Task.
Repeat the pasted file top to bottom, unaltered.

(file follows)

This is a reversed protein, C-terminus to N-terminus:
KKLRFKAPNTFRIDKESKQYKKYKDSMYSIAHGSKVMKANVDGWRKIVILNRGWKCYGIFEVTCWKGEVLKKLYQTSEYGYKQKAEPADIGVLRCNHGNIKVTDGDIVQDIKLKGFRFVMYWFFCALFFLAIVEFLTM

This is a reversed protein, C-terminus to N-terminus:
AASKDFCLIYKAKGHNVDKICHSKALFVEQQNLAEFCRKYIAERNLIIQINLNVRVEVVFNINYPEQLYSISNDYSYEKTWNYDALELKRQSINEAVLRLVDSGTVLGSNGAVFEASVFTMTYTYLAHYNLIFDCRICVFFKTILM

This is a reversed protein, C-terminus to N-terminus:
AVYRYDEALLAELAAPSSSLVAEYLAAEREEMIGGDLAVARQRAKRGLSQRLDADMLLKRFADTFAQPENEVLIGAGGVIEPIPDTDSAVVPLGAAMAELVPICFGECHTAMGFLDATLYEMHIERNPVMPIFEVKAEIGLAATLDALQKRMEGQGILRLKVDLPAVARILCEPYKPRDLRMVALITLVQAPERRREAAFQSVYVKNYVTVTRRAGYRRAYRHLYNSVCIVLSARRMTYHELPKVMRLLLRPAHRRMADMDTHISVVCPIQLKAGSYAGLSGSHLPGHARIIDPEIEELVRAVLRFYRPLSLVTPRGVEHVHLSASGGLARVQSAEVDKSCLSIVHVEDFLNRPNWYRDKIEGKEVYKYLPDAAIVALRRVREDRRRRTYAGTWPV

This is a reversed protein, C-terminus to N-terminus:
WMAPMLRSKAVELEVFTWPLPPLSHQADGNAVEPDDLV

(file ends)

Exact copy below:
This is a reversed protein, C-terminus to N-terminus:
KKLRFKAPNTFRIDKESKQYKKYKDSMYSIAHGSKVMKANVDGWRKIVILNRGWKCYGIFEVTCWKGEVLKKLYQTSEYGYKQKAEPADIGVLRCNHGNIKVTDGDIVQDIKLKGFRFVMYWFFCALFFLAIVEFLTM

This is a reversed protein, C-terminus to N-terminus:
AASKDFCLIYKAKGHNVDKICHSKALFVEQQNLAEFCRKYIAERNLIIQINLNVRVEVVFNINYPEQLYSISNDYSYEKTWNYDALELKRQSINEAVLRLVDSGTVLGSNGAVFEASVFTMTYTYLAHYNLIFDCRICVFFKTILM

This is a reversed protein, C-terminus to N-terminus:
AVYRYDEALLAELAAPSSSLVAEYLAAEREEMIGGDLAVARQRAKRGLSQRLDADMLLKRFADTFAQPENEVLIGAGGVIEPIPDTDSAVVPLGAAMAELVPICFGECHTAMGFLDATLYEMHIERNPVMPIFEVKAEIGLAATLDALQKRMEGQGILRLKVDLPAVARILCEPYKPRDLRMVALITLVQAPERRREAAFQSVYVKNYVTVTRRAGYRRAYRHLYNSVCIVLSARRMTYHELPKVMRLLLRPAHRRMADMDTHISVVCPIQLKAGSYAGLSGSHLPGHARIIDPEIEELVRAVLRFYRPLSLVTPRGVEHVHLSASGGLARVQSAEVDKSCLSIVHVEDFLNRPNWYRDKIEGKEVYKYLPDAAIVALRRVREDRRRRTYAGTWPV

This is a reversed protein, C-terminus to N-terminus:
WMAPMLRSKAVELEVFTWPLPPLSHQADGNAVEPDDLV